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Kelly Stevens, University of Washington
Host: Prof. Alison McGuigan
Although much progress has been made in building engineered human tissues and organs over the past several decades, replicating complex tissues remains an enormous challenge. To overcome this challenge, our field first needs to create better three-dimensional spatial maps, or “blueprints” of human tissues and organs. We also need to then understand how these spatial blueprints encode positional processes in tissues. Here, I will describe some of our work to develop multimodal “google maps” of human organs, as well as both biological and technological means to build these organs. Finally, I will speak to how we might together better built a more impactful profession by leveraging the power of all human intellect.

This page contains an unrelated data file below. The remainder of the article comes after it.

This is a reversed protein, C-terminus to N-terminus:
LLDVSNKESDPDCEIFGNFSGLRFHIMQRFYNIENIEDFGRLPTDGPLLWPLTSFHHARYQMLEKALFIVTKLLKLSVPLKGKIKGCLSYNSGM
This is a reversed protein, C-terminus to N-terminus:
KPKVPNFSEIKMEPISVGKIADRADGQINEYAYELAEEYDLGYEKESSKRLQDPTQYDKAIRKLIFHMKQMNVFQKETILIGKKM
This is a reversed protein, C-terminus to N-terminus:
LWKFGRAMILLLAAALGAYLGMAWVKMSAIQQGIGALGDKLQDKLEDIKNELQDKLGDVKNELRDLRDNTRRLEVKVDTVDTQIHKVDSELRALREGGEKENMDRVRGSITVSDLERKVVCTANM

Dr. Kelly Stevens is an Assistant Professor of Bioengineering, and Laboratory Medicine & Pathology at the University of Washington. Dr. Stevens’ research team focuses on human organ design. Her team is developing molecular blueprints of human organs, as well as new methods to build engineered organs, as through 3D printing and synthetic morphogenesis. Dr. Stevens also works to disseminate the message that to develop advances that equitably improve the lives of all people, our profession needs to include all people. Dr. Stevens has received numerous honors and awards as a result of her work, including Elected Co-Chair of the National Academies of Science, Engineering, and Medicine New Voices Cohort, AIMBE Fellow, Allen Distinguished Investigator Award, NIH New Innovator Award, BMES CMBE Rising Star Award, John Tietze Stem Cell Scientist Award, Keck Foundation Award, and Gree Scholar Award.
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